A community-wide outbreak of Salmonella enterica serotype Typhimurium infection associated with eating a raw milk soft cheese in France

Publié le 1 Février 2000
Mis à jour le 11 septembre 2019

In 1997, a community-wide outbreak of Salmonella enterica serotype Typhimurium (S. typhimurium) infection occurred in France. The investigation included case searching and a case-control study. A case was defined as a resident of the Jura district with fever or diarrhoea between 12 May and 8 July 1997, from whom S. typhimurium was isolated in stool or blood. One hundred and thirteen cases were identifed. Thirty-three (83%) of 40 cases but only 23 (55%) of 42 community controls, matched for age and area of residence, reported eating Morbier cheese (Odds ratio : 6.5; 95% Confidence Interval : 1.4-28.8). Morbier cheese samples taken from the refrigerators of two case-patients and one symptom-free neighbour cultured positive for S. typhimurium of the same phage type as the human isolates. The analysis of distribution channels incriminated one batch from a single processing plant. These findings show that an unpasteurized soft cheese is an effective vehicle of S. typhimurium transmission.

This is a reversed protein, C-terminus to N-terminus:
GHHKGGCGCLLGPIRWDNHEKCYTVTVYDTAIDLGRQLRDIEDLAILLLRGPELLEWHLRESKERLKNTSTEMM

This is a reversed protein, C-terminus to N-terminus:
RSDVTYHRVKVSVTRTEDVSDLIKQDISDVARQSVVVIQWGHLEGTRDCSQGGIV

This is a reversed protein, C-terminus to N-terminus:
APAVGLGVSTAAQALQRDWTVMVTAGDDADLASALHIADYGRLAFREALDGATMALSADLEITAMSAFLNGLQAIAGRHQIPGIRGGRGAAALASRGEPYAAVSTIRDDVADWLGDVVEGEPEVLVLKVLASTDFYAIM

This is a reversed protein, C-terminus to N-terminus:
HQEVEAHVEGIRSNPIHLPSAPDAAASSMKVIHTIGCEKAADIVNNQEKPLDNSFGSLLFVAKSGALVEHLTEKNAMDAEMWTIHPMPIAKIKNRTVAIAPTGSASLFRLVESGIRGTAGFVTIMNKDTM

Auteur : de Valk H, Delarocque Astagneau E, Colomb G, Ple S, Godard E, Vaillant V, Haeghebaert S, Bouvet PH, Grimont F, Grimont P, Desenclos JC
Epidemiology and Infection, 2000, vol. 124, n°. 1, p. 1-7